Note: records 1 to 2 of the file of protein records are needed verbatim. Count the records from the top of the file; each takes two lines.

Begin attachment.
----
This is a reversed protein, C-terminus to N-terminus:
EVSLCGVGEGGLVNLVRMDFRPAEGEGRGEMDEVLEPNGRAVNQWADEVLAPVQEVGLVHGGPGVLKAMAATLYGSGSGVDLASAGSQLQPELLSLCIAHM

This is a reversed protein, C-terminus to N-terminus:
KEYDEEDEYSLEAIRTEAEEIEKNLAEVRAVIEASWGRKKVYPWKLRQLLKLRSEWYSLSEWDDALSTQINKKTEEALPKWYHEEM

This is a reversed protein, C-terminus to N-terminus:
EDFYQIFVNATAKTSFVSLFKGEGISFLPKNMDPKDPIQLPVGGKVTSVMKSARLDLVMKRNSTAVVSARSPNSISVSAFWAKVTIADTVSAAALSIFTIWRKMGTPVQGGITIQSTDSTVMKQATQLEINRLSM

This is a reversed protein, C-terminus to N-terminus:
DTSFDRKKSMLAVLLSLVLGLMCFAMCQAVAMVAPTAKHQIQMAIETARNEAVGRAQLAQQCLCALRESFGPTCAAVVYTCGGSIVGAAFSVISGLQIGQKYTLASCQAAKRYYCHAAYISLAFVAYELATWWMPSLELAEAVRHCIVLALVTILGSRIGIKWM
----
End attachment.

This is a reversed protein, C-terminus to N-terminus:
EVSLCGVGEGGLVNLVRMDFRPAEGEGRGEMDEVLEPNGRAVNQWADEVLAPVQEVGLVHGGPGVLKAMAATLYGSGSGVDLASAGSQLQPELLSLCIAHM

This is a reversed protein, C-terminus to N-terminus:
KEYDEEDEYSLEAIRTEAEEIEKNLAEVRAVIEASWGRKKVYPWKLRQLLKLRSEWYSLSEWDDALSTQINKKTEEALPKWYHEEM